WHAT THIS BOOK IS ABOUT: The story tells what some seriously bibulous party-goers said at a celebration of a big win for the handsome Agathon, in the 416 BC contest amongst tragic playwrights. He''d feasted his performers the night before, and wine did not run...
WHAT THIS BOOK IS ABOUT:
The story tells what some seriously bibulous party-goers said at a celebration of a big win for the handsome Agathon, in the 416 BC contest amongst tragic playwrights. He''d feasted his performers the night before, and wine did not run short. The more select group he invited for a following banquet thus decided not to drink after practically every sentence, but as they pleased. Symposium means literally, "drinking together" ---not for the abstemious! Drinkers took it in turn to improvise on a topic suggested by the Master of Ceremonies, who selected in this case, the praise of Eros. A symposium was a celebration not only of an event, but also held to honor a god or gods, bringing together the sacred and more profane.
Six of the praises are reported by a narrator, Apollodurus, who is telling a companion what he heard from someone who was actually there, Aristodemus. Aristodemus, however, had plead intoxication and the capacity to recall only what he considered the high points. So enter into the spirit of the tipsy occasion and into the purposes of Platon who probably made up the whole of it.
AMONG THE HIGHLIGHTS
The six speeches wonderfully reflect the characters, voices, and quirks of the men.
Phaedrus the philosopher, he of the silver-gilt hair, most handsome himself, speaks well, imaginatively, and proposes Eros is a god who inspires the lover to the heights of devotion, even unto death, as Alcestis died for Admetus. Young, we might think, he imagines an army of lovers, each striving to win honor for his beloved and, inspired by Eros, ready to die to defend his beloved.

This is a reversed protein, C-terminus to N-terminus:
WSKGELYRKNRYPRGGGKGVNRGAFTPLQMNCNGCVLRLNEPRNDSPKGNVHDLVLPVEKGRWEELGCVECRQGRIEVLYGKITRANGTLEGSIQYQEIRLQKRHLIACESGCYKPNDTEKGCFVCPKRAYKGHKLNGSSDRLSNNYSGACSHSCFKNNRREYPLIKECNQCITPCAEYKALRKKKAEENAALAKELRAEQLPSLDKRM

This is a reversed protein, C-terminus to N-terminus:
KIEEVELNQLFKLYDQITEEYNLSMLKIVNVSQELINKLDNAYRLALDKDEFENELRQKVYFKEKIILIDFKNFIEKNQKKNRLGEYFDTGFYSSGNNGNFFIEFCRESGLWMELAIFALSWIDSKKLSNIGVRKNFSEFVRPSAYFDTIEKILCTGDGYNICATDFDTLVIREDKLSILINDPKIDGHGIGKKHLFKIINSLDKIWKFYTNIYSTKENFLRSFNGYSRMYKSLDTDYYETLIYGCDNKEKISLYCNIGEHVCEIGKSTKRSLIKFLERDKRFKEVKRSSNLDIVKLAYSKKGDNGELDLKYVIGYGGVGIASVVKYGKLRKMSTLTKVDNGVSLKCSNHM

He''s followed by Pausanias, whose speech could be a Swiftian satire of how lawyers from 2300 years ago to today, can think, a selfie of his own argumentive cleverness in differenting types of Eros and explaining the fine points of Athenian laws on pederasty. Read aloud, it is LOL funny.
OK, on to Eryximachus, a physician, who advocates temperance in all things and elaborates on the dual nature of divine and profane Eros, extending Eros beyond sexual desires to the love of the Beautiful. Knowledgeable, yet no poet he, this encomium can inspire readers of today perhaps to avoid sharing a couch with an Athenian physician if you want a good time.
Now at last the magnificent comedic writer Aristophanes speaks, beginning with a story on how male and female were once one body, spherical in shape, what happened and with what consequences. Aristophanes is speaking of the human condition, with Eros as a single healing force, a speech of great beauty & power. Agathon''s in comparison is eloquent but flat----and then Socrates weaves the best from each, reveals the limitations of each, and raises us mortals to the divine in Eros as a devotion to the good, the true, the Beautiful.